We use the word "obey" in lots of situations--when he does what we've asked and when he doesn't--as well as to prompt him before a situation that may elicit a negative response. It is clear to us that he understands what we are saying when we remind him to "obey your parents." This is such a gift to us, since we really needed a spark of encouragement as we train Nathan up in the Lord.

Lately, we've had some really neat moments together--moments that make my heart sing. Last weekend, we took a bike ride to a corn field, where our church plans to do some building over the course of the next few years. The location itself was really cool, and it was a nice fall afternoon. Eric and Nathan had so much fun running in and out of the corn stalks, and it made me so happy to observe them truly enjoying each other. I was happy to walk on the edge of the field, seeing this beautiful moment unfold (especially without having to bushwhack through the stalks myself!)

Another highlight happened last week. On a whim, I decided to take Nathan to our local pumpkin patch, as the weather was predicted (correctly!) to turn crummy the next day. We had a fun trip there, feeding and petting lots of different animals. However, when it was time to leave, Nathan threw an absolute fit. Once he was in the car, he refused to climb into his seat, making another issue. As I fastened his buckles, he continued whining and then in frustration, he hit me on the arm. I reprimanded him firmly, and told him I was very sad that he had hit Mommy, and that he had also disobeyed in not coming to the car when I asked.

On the drive home, I told him that Daddy would also be very sad when I told him what had happened. Nathan broke the silence by saying, unprompted,"No hit Mommy. Obey your parents." I was floored--though I am obviously not glad he responded initially the way he did, I felt very excited that he was able to have this second response. I told him that he was right, that he needs to obey his parents, and that it hurt Mommy that he had hit me. He then tearfully said, "I'm sorry, Mommy" and repeated that he should not hit and that he should obey his parents. It was a teachable moment for us both. Sometimes disciplining can be so discouraging. You talk and respond and it's hard to know if it's sinking in and making a real difference. So when a beautiful response like this happens, it's all the more sweet. Thank You, Lord, for this encouragement, and for drawing us ever closer to You.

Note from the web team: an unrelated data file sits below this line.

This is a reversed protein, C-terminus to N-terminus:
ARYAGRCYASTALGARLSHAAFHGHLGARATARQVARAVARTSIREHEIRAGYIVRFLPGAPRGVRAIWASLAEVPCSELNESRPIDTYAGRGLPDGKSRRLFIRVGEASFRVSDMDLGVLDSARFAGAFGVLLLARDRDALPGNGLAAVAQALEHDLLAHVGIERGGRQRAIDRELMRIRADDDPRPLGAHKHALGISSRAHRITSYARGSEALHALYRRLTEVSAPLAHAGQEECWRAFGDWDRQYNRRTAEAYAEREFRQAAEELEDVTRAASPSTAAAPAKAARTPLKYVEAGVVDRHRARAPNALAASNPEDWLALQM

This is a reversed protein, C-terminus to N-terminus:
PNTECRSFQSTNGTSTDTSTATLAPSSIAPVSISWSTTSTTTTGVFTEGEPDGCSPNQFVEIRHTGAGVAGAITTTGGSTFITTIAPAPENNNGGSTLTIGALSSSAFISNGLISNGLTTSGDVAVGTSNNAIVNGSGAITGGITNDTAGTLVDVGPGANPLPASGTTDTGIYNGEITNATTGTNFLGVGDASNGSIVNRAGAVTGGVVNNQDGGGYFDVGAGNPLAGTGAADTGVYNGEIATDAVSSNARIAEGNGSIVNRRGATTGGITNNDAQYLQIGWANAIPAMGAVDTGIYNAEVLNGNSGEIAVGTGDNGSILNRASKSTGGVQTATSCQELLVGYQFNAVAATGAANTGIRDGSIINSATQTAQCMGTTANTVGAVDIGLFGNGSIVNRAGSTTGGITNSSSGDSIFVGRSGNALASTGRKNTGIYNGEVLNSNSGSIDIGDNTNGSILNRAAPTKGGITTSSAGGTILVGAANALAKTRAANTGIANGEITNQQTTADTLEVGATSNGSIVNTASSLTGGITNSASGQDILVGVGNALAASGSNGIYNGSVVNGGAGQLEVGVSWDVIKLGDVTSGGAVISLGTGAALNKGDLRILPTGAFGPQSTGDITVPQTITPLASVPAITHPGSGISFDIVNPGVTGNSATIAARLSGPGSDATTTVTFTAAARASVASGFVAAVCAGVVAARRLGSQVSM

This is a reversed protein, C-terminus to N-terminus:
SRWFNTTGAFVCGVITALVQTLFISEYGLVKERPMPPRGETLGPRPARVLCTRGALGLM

Post-script: This was kind of scary for me to post, because it feels very vulnerable to share about our parenting experience thus far. In writing this entry, I wanted to process some of my own thoughts and feelings, to thank the Lord for giving us strength and hope, and maybe even to encourage another mom out there who struggles in nurturing a particularly strongwilled child.

And one more thing--I must share with you my current "repeat" song--these words speak to my heart and, in turn, allow my heart to speak. If you have a few minutes, I urge you to click over here and listen. It's a breathtakingly beautiful prayer . . .

photo credit: Flickr

Monday, October 27, 2008

Linkadoos and updates

Lots of randomness:
  • It was so much fun to read your comments about your various domestic influences--thanks for taking the time to share! I even learned a new tip from Gail, who cooks her chicken breasts in the crockpot. I tried it last week, and loved how easy it was. Plus, our dog appreciated the bonus broth created in the process!
  • You may recall my post about watching HSM2 with a lively 200 college women. Well, I couldn't resist seeing the newest release on opening night (the 9:30 pm showing--yikes!) with a sold-out college crowd. So much fun to watch this movie in such an energetic environment. Quite a few of the students chose to wear either prom dresses or graduation gowns to celebrate the "senior year" theme of the movie, which added to the festivities. (Anyone else go see it?!)
  • If you plan to order anything on-line in the near future, I strongly suggest you check out Ebates. You can open an account by clicking here, and you can then earn money for each purchase you make through the site. It's like a portal--you can still order from your favorite sites, you just start by clicking through Ebates so you can earn credit. And by signing up on the link listed above, you and I each earn $5 in our accounts--what a deal!
  • Take a minute to click over here and support breast cancer awareness by helping donate mammograms to women who need them--it costs no money--only a few seconds of your time!
  • Apparently, I've developed a reputation as the "campus sub." =) Before Nathan was born, I worked in public relations at the college, and the woman who took my position will be moving next month. So once again, I'll be stepping into an interim situation. I start the second week of November, and am unsure of the time frame, as it depends on when they can find a replacement.